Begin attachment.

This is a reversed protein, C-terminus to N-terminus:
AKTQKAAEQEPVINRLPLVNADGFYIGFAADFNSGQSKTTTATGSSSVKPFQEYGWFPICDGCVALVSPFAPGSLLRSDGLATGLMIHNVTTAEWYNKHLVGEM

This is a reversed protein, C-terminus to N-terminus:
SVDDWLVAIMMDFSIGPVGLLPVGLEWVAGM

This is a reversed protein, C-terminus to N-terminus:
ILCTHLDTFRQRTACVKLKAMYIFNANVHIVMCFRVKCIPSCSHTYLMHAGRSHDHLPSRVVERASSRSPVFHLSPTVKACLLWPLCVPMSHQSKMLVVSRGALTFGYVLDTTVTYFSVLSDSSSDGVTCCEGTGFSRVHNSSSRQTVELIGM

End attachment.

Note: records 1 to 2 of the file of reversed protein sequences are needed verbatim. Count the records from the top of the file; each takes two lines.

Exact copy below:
This is a reversed protein, C-terminus to N-terminus:
AKTQKAAEQEPVINRLPLVNADGFYIGFAADFNSGQSKTTTATGSSSVKPFQEYGWFPICDGCVALVSPFAPGSLLRSDGLATGLMIHNVTTAEWYNKHLVGEM

This is a reversed protein, C-terminus to N-terminus:
SVDDWLVAIMMDFSIGPVGLLPVGLEWVAGM